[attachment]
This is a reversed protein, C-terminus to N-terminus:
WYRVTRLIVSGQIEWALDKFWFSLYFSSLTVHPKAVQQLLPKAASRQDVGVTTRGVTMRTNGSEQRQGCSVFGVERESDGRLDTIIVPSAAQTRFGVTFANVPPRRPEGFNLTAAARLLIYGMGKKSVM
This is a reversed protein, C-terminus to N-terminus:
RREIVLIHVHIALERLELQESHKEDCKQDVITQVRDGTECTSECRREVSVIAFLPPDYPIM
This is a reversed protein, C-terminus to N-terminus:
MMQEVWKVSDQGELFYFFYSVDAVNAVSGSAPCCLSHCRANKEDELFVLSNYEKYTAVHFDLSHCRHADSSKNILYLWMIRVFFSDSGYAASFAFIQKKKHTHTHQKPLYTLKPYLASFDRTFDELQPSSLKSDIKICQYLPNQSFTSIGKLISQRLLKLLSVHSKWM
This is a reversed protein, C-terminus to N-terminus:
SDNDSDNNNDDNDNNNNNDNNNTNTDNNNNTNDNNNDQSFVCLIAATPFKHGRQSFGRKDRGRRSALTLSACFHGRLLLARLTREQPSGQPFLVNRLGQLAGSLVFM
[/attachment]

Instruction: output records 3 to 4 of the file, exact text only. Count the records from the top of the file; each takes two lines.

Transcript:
This is a reversed protein, C-terminus to N-terminus:
MMQEVWKVSDQGELFYFFYSVDAVNAVSGSAPCCLSHCRANKEDELFVLSNYEKYTAVHFDLSHCRHADSSKNILYLWMIRVFFSDSGYAASFAFIQKKKHTHTHQKPLYTLKPYLASFDRTFDELQPSSLKSDIKICQYLPNQSFTSIGKLISQRLLKLLSVHSKWM
This is a reversed protein, C-terminus to N-terminus:
SDNDSDNNNDDNDNNNNNDNNNTNTDNNNNTNDNNNDQSFVCLIAATPFKHGRQSFGRKDRGRRSALTLSACFHGRLLLARLTREQPSGQPFLVNRLGQLAGSLVFM